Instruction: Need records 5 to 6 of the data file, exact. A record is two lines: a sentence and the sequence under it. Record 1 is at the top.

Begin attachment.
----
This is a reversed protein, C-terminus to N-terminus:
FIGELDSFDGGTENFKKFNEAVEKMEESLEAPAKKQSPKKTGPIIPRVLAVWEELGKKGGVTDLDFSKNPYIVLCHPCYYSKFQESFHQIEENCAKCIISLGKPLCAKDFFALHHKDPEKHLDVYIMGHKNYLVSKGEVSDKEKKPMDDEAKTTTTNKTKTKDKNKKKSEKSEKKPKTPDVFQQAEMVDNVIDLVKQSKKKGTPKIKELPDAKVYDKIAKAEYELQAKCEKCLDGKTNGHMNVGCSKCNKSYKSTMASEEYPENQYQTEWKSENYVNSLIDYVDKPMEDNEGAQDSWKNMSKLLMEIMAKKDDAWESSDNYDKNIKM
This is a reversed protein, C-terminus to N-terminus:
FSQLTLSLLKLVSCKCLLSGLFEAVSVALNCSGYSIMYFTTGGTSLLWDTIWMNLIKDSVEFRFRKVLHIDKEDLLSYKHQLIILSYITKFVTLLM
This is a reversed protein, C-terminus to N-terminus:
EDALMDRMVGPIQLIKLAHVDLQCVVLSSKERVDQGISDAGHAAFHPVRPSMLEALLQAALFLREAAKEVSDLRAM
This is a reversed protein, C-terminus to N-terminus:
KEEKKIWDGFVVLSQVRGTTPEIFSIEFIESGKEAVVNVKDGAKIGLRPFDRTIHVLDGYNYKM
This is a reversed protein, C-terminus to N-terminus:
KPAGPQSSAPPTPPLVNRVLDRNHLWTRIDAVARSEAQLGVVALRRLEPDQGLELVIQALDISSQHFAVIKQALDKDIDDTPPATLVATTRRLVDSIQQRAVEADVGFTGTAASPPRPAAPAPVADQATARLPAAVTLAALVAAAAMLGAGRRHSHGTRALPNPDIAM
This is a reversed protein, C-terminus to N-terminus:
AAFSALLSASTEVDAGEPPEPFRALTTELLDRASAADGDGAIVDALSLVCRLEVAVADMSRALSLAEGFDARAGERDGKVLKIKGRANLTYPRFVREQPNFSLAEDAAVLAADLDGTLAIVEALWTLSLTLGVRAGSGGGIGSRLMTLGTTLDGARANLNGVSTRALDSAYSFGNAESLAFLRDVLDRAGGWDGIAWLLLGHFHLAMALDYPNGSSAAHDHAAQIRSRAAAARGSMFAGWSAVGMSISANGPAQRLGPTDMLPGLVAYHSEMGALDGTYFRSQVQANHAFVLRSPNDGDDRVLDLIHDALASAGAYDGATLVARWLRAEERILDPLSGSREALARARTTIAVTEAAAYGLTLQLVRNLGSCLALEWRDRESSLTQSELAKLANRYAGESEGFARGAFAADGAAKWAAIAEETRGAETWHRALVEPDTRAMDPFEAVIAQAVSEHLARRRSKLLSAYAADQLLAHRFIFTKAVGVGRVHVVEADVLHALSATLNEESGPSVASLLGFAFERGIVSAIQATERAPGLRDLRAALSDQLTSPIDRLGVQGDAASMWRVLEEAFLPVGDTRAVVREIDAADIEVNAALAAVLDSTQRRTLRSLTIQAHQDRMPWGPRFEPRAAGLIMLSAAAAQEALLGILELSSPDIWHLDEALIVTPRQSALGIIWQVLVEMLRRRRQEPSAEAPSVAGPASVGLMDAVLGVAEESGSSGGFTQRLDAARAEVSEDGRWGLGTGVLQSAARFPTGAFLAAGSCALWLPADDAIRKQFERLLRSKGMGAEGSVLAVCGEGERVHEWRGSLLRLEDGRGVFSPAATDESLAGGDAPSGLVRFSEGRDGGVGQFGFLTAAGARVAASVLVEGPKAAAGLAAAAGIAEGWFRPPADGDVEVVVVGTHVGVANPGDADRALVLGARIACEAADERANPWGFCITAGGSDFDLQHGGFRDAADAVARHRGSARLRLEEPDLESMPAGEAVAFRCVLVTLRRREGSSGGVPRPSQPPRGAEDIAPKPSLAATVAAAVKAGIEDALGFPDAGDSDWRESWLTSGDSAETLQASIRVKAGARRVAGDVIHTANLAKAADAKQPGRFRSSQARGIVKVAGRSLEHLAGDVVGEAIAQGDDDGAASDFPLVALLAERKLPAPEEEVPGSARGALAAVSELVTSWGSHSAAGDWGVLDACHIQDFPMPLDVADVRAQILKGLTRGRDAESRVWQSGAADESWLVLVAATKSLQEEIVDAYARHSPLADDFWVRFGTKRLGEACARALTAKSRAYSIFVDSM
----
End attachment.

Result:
This is a reversed protein, C-terminus to N-terminus:
KPAGPQSSAPPTPPLVNRVLDRNHLWTRIDAVARSEAQLGVVALRRLEPDQGLELVIQALDISSQHFAVIKQALDKDIDDTPPATLVATTRRLVDSIQQRAVEADVGFTGTAASPPRPAAPAPVADQATARLPAAVTLAALVAAAAMLGAGRRHSHGTRALPNPDIAM
This is a reversed protein, C-terminus to N-terminus:
AAFSALLSASTEVDAGEPPEPFRALTTELLDRASAADGDGAIVDALSLVCRLEVAVADMSRALSLAEGFDARAGERDGKVLKIKGRANLTYPRFVREQPNFSLAEDAAVLAADLDGTLAIVEALWTLSLTLGVRAGSGGGIGSRLMTLGTTLDGARANLNGVSTRALDSAYSFGNAESLAFLRDVLDRAGGWDGIAWLLLGHFHLAMALDYPNGSSAAHDHAAQIRSRAAAARGSMFAGWSAVGMSISANGPAQRLGPTDMLPGLVAYHSEMGALDGTYFRSQVQANHAFVLRSPNDGDDRVLDLIHDALASAGAYDGATLVARWLRAEERILDPLSGSREALARARTTIAVTEAAAYGLTLQLVRNLGSCLALEWRDRESSLTQSELAKLANRYAGESEGFARGAFAADGAAKWAAIAEETRGAETWHRALVEPDTRAMDPFEAVIAQAVSEHLARRRSKLLSAYAADQLLAHRFIFTKAVGVGRVHVVEADVLHALSATLNEESGPSVASLLGFAFERGIVSAIQATERAPGLRDLRAALSDQLTSPIDRLGVQGDAASMWRVLEEAFLPVGDTRAVVREIDAADIEVNAALAAVLDSTQRRTLRSLTIQAHQDRMPWGPRFEPRAAGLIMLSAAAAQEALLGILELSSPDIWHLDEALIVTPRQSALGIIWQVLVEMLRRRRQEPSAEAPSVAGPASVGLMDAVLGVAEESGSSGGFTQRLDAARAEVSEDGRWGLGTGVLQSAARFPTGAFLAAGSCALWLPADDAIRKQFERLLRSKGMGAEGSVLAVCGEGERVHEWRGSLLRLEDGRGVFSPAATDESLAGGDAPSGLVRFSEGRDGGVGQFGFLTAAGARVAASVLVEGPKAAAGLAAAAGIAEGWFRPPADGDVEVVVVGTHVGVANPGDADRALVLGARIACEAADERANPWGFCITAGGSDFDLQHGGFRDAADAVARHRGSARLRLEEPDLESMPAGEAVAFRCVLVTLRRREGSSGGVPRPSQPPRGAEDIAPKPSLAATVAAAVKAGIEDALGFPDAGDSDWRESWLTSGDSAETLQASIRVKAGARRVAGDVIHTANLAKAADAKQPGRFRSSQARGIVKVAGRSLEHLAGDVVGEAIAQGDDDGAASDFPLVALLAERKLPAPEEEVPGSARGALAAVSELVTSWGSHSAAGDWGVLDACHIQDFPMPLDVADVRAQILKGLTRGRDAESRVWQSGAADESWLVLVAATKSLQEEIVDAYARHSPLADDFWVRFGTKRLGEACARALTAKSRAYSIFVDSM